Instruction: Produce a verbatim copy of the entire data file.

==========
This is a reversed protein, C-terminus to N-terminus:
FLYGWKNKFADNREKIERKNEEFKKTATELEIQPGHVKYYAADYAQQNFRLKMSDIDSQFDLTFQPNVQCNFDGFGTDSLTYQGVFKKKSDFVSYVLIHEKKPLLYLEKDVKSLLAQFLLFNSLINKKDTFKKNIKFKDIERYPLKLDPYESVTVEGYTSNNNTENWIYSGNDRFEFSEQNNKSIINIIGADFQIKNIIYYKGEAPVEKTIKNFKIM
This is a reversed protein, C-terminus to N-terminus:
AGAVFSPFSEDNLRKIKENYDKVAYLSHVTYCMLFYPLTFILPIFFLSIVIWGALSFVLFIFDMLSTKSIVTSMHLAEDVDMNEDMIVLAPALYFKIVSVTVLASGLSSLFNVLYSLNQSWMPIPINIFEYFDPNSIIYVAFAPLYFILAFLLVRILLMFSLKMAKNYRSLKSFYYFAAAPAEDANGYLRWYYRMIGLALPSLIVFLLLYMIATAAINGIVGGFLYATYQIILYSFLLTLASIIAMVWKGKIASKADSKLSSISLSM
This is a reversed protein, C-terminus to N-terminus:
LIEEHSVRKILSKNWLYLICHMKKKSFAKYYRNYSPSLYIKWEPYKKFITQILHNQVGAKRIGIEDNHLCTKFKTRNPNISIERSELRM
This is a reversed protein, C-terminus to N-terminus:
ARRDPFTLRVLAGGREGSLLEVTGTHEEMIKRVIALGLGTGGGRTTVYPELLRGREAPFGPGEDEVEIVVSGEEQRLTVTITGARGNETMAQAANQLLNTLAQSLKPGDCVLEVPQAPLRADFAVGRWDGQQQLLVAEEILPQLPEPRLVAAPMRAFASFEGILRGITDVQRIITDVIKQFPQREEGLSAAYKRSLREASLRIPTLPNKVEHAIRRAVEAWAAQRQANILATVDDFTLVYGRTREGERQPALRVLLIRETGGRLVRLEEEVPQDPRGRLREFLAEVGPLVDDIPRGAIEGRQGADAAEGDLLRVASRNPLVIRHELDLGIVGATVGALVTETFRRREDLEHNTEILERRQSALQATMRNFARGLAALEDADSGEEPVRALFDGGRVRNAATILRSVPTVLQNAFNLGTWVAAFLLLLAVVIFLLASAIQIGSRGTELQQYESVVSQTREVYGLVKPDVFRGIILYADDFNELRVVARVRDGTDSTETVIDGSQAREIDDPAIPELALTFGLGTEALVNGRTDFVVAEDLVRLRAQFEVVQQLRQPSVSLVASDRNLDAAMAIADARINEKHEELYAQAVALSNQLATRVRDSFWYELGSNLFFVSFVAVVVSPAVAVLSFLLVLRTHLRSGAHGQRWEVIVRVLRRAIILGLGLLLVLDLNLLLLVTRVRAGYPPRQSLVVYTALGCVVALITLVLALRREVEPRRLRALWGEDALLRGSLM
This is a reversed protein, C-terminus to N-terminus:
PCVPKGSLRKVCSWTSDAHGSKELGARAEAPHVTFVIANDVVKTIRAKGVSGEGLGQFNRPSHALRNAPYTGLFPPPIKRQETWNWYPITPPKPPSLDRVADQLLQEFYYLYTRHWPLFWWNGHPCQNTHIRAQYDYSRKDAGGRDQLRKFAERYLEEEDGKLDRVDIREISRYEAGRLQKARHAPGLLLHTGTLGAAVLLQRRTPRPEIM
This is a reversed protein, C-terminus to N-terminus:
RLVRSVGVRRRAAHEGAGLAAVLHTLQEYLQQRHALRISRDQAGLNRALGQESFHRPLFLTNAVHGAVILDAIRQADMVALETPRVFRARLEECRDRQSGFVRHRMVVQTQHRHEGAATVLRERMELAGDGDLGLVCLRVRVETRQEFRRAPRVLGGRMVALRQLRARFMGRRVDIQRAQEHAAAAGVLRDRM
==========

This is a reversed protein, C-terminus to N-terminus:
FLYGWKNKFADNREKIERKNEEFKKTATELEIQPGHVKYYAADYAQQNFRLKMSDIDSQFDLTFQPNVQCNFDGFGTDSLTYQGVFKKKSDFVSYVLIHEKKPLLYLEKDVKSLLAQFLLFNSLINKKDTFKKNIKFKDIERYPLKLDPYESVTVEGYTSNNNTENWIYSGNDRFEFSEQNNKSIINIIGADFQIKNIIYYKGEAPVEKTIKNFKIM
This is a reversed protein, C-terminus to N-terminus:
AGAVFSPFSEDNLRKIKENYDKVAYLSHVTYCMLFYPLTFILPIFFLSIVIWGALSFVLFIFDMLSTKSIVTSMHLAEDVDMNEDMIVLAPALYFKIVSVTVLASGLSSLFNVLYSLNQSWMPIPINIFEYFDPNSIIYVAFAPLYFILAFLLVRILLMFSLKMAKNYRSLKSFYYFAAAPAEDANGYLRWYYRMIGLALPSLIVFLLLYMIATAAINGIVGGFLYATYQIILYSFLLTLASIIAMVWKGKIASKADSKLSSISLSM
This is a reversed protein, C-terminus to N-terminus:
LIEEHSVRKILSKNWLYLICHMKKKSFAKYYRNYSPSLYIKWEPYKKFITQILHNQVGAKRIGIEDNHLCTKFKTRNPNISIERSELRM
This is a reversed protein, C-terminus to N-terminus:
ARRDPFTLRVLAGGREGSLLEVTGTHEEMIKRVIALGLGTGGGRTTVYPELLRGREAPFGPGEDEVEIVVSGEEQRLTVTITGARGNETMAQAANQLLNTLAQSLKPGDCVLEVPQAPLRADFAVGRWDGQQQLLVAEEILPQLPEPRLVAAPMRAFASFEGILRGITDVQRIITDVIKQFPQREEGLSAAYKRSLREASLRIPTLPNKVEHAIRRAVEAWAAQRQANILATVDDFTLVYGRTREGERQPALRVLLIRETGGRLVRLEEEVPQDPRGRLREFLAEVGPLVDDIPRGAIEGRQGADAAEGDLLRVASRNPLVIRHELDLGIVGATVGALVTETFRRREDLEHNTEILERRQSALQATMRNFARGLAALEDADSGEEPVRALFDGGRVRNAATILRSVPTVLQNAFNLGTWVAAFLLLLAVVIFLLASAIQIGSRGTELQQYESVVSQTREVYGLVKPDVFRGIILYADDFNELRVVARVRDGTDSTETVIDGSQAREIDDPAIPELALTFGLGTEALVNGRTDFVVAEDLVRLRAQFEVVQQLRQPSVSLVASDRNLDAAMAIADARINEKHEELYAQAVALSNQLATRVRDSFWYELGSNLFFVSFVAVVVSPAVAVLSFLLVLRTHLRSGAHGQRWEVIVRVLRRAIILGLGLLLVLDLNLLLLVTRVRAGYPPRQSLVVYTALGCVVALITLVLALRREVEPRRLRALWGEDALLRGSLM
This is a reversed protein, C-terminus to N-terminus:
PCVPKGSLRKVCSWTSDAHGSKELGARAEAPHVTFVIANDVVKTIRAKGVSGEGLGQFNRPSHALRNAPYTGLFPPPIKRQETWNWYPITPPKPPSLDRVADQLLQEFYYLYTRHWPLFWWNGHPCQNTHIRAQYDYSRKDAGGRDQLRKFAERYLEEEDGKLDRVDIREISRYEAGRLQKARHAPGLLLHTGTLGAAVLLQRRTPRPEIM
This is a reversed protein, C-terminus to N-terminus:
RLVRSVGVRRRAAHEGAGLAAVLHTLQEYLQQRHALRISRDQAGLNRALGQESFHRPLFLTNAVHGAVILDAIRQADMVALETPRVFRARLEECRDRQSGFVRHRMVVQTQHRHEGAATVLRERMELAGDGDLGLVCLRVRVETRQEFRRAPRVLGGRMVALRQLRARFMGRRVDIQRAQEHAAAAGVLRDRM